As a proud Canadian and a three-day-a-year Muslim, I was gobsmacked by an Op-Ed in the National Post, one of our two Canadian national newspapers. Jonathan Kay, managing editor of the paper, highlights Dutch Politician Geert Wilders and his controversial views on Islam.
Out of haste (I’m on deadline) I’m lifting from The Atlantic Wire’s summary:
Wilders insists that he doesn't hate Muslims but considers them "victims of bad ideas," describing Islam not as a religion, "but rather a retrograde political ideology with religious trappings." Kay understands why Wilders's opinions have branded him "a hatemonger" in the eyes of many Europeans. Still, "His insistence on the proper distinction between faith and ideology deserve to be taken seriously," he argues. "For it invites the question: If we permit the excoriation of totalitarian cults created by modern dictators, why do we stigmatize (and even criminalize) the excoriation of arguably similar notions when they happen to be attributed to a 7th-century prophet?"
Being in no position to challenge Wilders on what is and isn’t in the Koran, I’ll give him the benefit of the doubt. And from the little I’d previously read about Wilders, I wasn’t left aghast by his comments.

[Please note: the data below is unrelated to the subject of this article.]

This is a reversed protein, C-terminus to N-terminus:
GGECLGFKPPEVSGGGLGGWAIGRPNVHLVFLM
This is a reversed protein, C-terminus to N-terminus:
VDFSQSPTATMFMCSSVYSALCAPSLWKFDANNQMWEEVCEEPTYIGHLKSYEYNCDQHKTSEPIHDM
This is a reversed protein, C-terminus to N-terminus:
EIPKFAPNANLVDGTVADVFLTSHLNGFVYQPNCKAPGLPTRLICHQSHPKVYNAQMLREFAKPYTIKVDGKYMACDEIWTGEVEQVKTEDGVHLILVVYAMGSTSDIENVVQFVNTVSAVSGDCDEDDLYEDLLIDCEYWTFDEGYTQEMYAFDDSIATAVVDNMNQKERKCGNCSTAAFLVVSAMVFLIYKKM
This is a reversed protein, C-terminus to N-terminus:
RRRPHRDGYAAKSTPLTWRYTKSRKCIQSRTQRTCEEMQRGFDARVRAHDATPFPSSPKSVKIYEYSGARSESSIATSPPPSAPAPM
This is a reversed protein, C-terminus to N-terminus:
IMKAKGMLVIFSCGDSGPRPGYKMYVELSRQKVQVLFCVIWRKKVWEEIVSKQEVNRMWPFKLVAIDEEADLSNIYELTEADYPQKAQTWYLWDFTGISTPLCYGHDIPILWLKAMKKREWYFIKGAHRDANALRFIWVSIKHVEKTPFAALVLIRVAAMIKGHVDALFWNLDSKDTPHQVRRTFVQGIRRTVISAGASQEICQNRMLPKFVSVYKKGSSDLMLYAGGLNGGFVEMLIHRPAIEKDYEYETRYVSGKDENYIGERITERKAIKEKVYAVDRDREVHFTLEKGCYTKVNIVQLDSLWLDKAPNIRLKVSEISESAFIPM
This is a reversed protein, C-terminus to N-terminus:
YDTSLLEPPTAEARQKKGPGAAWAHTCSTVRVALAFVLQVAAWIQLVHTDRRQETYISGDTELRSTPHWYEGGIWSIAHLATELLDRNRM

But it’s Kay’s closing thought that irks. It singles out without context or perspective. There’s little question that Christopher Hitchens might have issues with Islam but at least when he strikes a match he burns down the whole pantheon:
[…] I will not be told I can't eat pork, and I will not respect those who burn books on a regular basis. I, too, have strong convictions and beliefs and value the Enlightenment above any priesthood or any sacred fetish-object. It is revolting to me to breathe the same air as wafts from the exhalations of the madrasahs, or the reeking fumes of the suicide-murderers, or the sermons of Billy Graham and Joseph Ratzinger.
Granted, it would be irresponsible not to discuss the role of Islam in a study of today’s geopolitical landscape and there’s room for only so many words in an Op-Ed piece, but to confound religion and ideology is mistaken—even in the case of Islam, whose current convulsions through it’s own Enlightenment are creating a branding challenge, to put it lightly.
Challenging and questioning the diktats of prophets, 7th-century or otherwise, can never be a bad thing. But if Islam is to be judged ideology rather than religion on the basis of its most literal interpretation then there can be no halfway. The yardstick must stretch across the religious (er, ideological?) spectrum before it can find any moral force.
In crises of faith I often turn to a trusted friend to help light the way—television.
I leave you with The West Wing, season two, episode three: